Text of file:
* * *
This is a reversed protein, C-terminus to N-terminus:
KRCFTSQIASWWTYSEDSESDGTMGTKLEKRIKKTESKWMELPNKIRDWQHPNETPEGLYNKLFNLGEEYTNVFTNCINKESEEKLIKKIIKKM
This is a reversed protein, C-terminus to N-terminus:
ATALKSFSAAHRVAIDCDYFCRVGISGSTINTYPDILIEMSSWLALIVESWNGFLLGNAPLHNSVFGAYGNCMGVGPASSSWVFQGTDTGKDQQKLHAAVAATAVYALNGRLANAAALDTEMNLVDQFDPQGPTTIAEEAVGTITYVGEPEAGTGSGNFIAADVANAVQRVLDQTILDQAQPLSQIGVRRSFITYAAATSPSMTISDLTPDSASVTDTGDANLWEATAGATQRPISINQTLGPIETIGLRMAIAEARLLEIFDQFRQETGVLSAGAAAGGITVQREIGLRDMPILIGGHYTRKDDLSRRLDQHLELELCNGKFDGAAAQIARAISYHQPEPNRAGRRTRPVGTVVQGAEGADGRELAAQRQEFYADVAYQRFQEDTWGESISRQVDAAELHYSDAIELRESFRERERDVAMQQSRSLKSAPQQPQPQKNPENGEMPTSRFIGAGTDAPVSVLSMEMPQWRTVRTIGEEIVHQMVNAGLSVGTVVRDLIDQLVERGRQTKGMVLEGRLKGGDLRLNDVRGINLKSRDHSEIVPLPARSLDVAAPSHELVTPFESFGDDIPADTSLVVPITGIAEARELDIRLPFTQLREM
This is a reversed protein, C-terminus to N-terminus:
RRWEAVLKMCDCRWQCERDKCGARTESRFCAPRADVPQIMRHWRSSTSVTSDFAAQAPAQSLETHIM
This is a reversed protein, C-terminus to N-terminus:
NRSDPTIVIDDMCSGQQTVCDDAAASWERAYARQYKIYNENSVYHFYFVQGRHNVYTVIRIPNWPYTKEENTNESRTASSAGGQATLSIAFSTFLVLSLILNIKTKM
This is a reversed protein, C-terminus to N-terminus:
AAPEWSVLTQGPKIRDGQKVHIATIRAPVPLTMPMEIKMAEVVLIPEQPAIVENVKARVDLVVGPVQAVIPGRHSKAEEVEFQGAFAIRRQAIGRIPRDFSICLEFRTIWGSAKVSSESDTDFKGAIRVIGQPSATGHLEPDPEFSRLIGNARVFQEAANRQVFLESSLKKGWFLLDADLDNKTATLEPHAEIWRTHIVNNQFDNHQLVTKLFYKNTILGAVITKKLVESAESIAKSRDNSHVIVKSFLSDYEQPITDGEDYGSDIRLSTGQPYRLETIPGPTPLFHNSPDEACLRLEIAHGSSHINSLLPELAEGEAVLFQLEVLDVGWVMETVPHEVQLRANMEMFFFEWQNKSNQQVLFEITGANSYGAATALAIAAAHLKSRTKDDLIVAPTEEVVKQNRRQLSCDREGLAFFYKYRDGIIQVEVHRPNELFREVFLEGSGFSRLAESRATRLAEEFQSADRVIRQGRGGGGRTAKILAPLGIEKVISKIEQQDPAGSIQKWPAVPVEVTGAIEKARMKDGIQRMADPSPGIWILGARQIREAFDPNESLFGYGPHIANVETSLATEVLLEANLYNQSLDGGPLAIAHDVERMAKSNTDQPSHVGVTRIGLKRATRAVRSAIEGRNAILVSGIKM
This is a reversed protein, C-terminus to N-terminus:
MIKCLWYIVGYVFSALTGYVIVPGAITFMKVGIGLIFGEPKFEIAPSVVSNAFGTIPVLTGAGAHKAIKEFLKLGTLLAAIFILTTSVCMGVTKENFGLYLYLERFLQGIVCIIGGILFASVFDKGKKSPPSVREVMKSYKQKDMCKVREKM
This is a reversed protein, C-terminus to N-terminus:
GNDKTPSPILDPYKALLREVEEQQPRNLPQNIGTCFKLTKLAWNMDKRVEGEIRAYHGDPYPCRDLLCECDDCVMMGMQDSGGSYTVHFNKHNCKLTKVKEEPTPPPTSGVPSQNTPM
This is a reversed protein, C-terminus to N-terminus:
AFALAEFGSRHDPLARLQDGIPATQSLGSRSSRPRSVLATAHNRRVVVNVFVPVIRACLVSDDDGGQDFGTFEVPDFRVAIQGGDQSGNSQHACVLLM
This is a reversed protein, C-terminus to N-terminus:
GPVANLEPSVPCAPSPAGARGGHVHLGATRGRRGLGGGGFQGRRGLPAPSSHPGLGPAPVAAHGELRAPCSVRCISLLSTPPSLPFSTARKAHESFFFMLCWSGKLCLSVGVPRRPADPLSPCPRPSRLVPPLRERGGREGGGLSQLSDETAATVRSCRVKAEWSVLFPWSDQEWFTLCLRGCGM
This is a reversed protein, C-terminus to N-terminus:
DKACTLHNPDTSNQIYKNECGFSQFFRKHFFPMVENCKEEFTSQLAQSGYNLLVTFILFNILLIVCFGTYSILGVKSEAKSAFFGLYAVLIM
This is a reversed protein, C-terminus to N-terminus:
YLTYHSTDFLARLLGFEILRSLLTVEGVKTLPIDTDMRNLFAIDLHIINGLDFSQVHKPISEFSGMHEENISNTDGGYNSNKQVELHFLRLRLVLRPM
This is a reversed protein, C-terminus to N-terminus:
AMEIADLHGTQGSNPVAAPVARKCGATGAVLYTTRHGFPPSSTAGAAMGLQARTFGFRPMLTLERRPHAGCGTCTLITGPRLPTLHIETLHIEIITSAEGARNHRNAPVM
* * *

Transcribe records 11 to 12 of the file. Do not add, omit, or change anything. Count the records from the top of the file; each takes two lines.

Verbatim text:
This is a reversed protein, C-terminus to N-terminus:
YLTYHSTDFLARLLGFEILRSLLTVEGVKTLPIDTDMRNLFAIDLHIINGLDFSQVHKPISEFSGMHEENISNTDGGYNSNKQVELHFLRLRLVLRPM
This is a reversed protein, C-terminus to N-terminus:
AMEIADLHGTQGSNPVAAPVARKCGATGAVLYTTRHGFPPSSTAGAAMGLQARTFGFRPMLTLERRPHAGCGTCTLITGPRLPTLHIETLHIEIITSAEGARNHRNAPVM